In search of some sea air, I take one of the complimentary vintage bikes out and head for the coast, a scenic 10-minute spin that weaves its way through the resort’s perfectly polished golf course. Ahead, sunbathing guests lounge on crisp-white day beds while model-like waiters top up chilled glasses of lightly blushed rosé and point out salt-soaked wooden stairways leading down to the ocean.
I take a shaded seat at the hotel restaurant and beach club, Cala Masciola, and breath in the views – stripes of emerald, azure and cobalt blurring artfully following a palate-cleansing round of G&Ts. Freshly caught seafood is the signature dish here, and we soon embark on a culinary cruise of the Med, devouring a plate of fresh fish carpaccio, seafood tartar and Mediterranean-style catch of the day, a salt-encrusted swordfish served with oil, garlic and tomato broth.
Not exactly a pescatarian? Back at Borgo Egnazia HQ, hit La Frasca, an authentic Apulian-style trattoria, for regional fare dripping in local ‘liquid gold’ extra virgin olive oil, or taste the contemporary plates at the resort’s elegant Michelin-starred Due Camini – a next-level dining space serving modern foodie spins on traditional, seasonal dishes.
Like every space at Borgo Egnazia, it’s the Vair Spa’s sense of serenity that lifts the spirits first. Yes, there’s the usual soothing soundtrack, alluringly fragranced lobby and acres of glass, limestone and lemony light to contend with. But it’s the half-hidden adult enclaves, beckoning armchairs and towering tomes of stylish coffee books that make you want to hang around long after your next-gen massage/facial/scrub. I opted for the full sensory experience, allowing the treatment to be dictated by the fragrances I was drawn to. It sounds gimmicky, but there’s science to back up with method and I left the massage feeling lighter, brighter and infinitely better perfumed.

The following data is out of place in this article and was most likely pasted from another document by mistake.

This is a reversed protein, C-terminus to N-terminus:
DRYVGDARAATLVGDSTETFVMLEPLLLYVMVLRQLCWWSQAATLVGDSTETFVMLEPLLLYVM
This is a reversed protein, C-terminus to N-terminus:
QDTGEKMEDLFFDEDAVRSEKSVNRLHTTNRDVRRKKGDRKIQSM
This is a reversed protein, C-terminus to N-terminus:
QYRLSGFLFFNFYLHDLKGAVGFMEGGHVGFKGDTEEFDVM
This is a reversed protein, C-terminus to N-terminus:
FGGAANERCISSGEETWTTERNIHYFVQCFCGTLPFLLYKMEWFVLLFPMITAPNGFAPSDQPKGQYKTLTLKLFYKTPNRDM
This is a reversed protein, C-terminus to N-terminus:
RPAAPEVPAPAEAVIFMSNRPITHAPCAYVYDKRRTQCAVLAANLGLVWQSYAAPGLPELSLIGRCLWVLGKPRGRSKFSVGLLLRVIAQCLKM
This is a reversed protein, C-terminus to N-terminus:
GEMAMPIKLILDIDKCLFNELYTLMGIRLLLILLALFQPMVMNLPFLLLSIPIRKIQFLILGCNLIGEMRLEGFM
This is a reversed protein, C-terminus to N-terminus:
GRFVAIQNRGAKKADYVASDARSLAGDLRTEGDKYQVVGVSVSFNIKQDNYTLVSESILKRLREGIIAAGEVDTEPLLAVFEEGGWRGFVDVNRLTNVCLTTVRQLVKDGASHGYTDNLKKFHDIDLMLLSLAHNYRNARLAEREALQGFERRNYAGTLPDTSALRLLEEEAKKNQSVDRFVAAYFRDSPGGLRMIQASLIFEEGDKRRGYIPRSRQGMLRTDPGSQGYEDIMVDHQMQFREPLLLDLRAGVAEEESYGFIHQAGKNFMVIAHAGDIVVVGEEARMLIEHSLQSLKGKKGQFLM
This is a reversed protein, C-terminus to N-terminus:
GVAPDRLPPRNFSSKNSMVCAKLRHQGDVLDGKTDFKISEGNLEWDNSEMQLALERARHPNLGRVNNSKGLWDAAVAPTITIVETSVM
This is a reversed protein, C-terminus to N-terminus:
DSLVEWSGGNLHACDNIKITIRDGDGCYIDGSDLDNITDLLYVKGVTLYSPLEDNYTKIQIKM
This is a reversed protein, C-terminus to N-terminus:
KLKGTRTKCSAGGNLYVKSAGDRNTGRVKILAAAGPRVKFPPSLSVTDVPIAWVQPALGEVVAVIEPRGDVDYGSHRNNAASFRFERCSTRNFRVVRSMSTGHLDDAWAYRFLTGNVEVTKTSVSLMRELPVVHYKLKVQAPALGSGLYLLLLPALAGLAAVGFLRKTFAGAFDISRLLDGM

What to do
From cooking classes and watersports, to a spot of golf or tennis, there’s plenty to keep you occupied if you want to stay on-site. However, a visit to a local trulli in Alberobello is highly recommended for a culture fix and beautifully creamy burrata.
You can also bike your way into the nearest town, Polignano a Mare, for a scoop of honey lavender ice cream or tap up local and designer wares from the resort’s concept store, Bottega Egnazia. Stocking everything from oversized silk and linen smocks (sold expertly by glamorous staff members, who positively glide through the hotel as they model Bottega’s new-season collection) to local olive oil, contemporary Puglian pottery and artisan homeware handmade by local craftswomen, the boutique is pure shopping nirvana. But be warned: designer prices will wildly up the cost of your stay, so don’t be too seduced by the covetable displays.
Rates range from approximately £230 per night, based on two sharing. Return flights to Bari, Italy, from London cost from approx £75 with Ryanair; the hotel can arrange for an airport transfer when booking.